a nasty blister unnoticeable throughout the rest of the hike.
version is available most everywhere and they work great, but I
usually look for the old non-padded version to save on bulk in my small
first aid kit.
on Yellowstone Club. From a reader:
you only needed a net worth of $3 million, not billion, to join the Yellowstone
Club. I was invited, several times, and we actually considered it, but were
able to restrain ourselves. I am surprised you never got an invitation?
Of course, I am in Colorado, so maybe it was a geographical thing. We restrained
ourselves because of our family's motto: "Live simply."
how bad is the economy? It's so bad...
+ CEO's are
now playing miniature golf.
+ Even people
who have nothing to do with the Obama administration aren't paying their taxes.
+ Parents in
Beverly Hills have fired their nannies and learned their children's names.
+ A truckload
of Americans got caught sneaking into Mexico .
+ Motel Six
won't leave the light on.
+ The most highly-paid
job in the U.S. is now jury duty.
This column is about my personal search for the perfect
investment. I don't give investment advice. For that you have to be registered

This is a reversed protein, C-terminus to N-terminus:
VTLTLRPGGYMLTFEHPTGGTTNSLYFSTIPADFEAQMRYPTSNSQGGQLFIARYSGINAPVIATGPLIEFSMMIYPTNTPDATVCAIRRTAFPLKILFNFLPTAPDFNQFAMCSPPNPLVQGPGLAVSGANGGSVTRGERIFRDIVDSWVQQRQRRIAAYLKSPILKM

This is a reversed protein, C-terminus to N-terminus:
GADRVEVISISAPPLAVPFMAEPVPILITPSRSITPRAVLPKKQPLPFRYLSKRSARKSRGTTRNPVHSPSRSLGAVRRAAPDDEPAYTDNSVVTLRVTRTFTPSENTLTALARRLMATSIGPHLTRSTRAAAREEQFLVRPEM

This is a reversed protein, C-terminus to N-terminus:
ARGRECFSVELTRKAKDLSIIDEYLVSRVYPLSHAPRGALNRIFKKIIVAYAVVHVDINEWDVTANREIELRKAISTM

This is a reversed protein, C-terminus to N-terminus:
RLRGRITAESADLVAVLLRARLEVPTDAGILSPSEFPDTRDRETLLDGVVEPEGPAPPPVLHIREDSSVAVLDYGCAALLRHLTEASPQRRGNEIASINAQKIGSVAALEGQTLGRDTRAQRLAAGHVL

with regulatory authorities, which I am not. I am a reporter and an investor.
I make my daily column -- Monday through Friday -- freely available for three
reasons: Writing is good for sorting things out in my brain. Second, the column
is research for a book I'm writing called "In Search of the Perfect
Investment." Third, I encourage my readers to send me their ideas,
concerns and experiences. That way we can all learn together. My email address
is . You can't
click on my email address. You have to re-type it . This protects me from
software scanning the Internet for email addresses to spam. I have no role
in choosing the Google ads on this site. Thus I cannot endorse, though some
look interesting. If you click on a link, Google may send me money. Please
note I'm not suggesting you do. That money, if there is any, may help pay
Michael's business school tuition. Read more about Google AdSense,
here and here.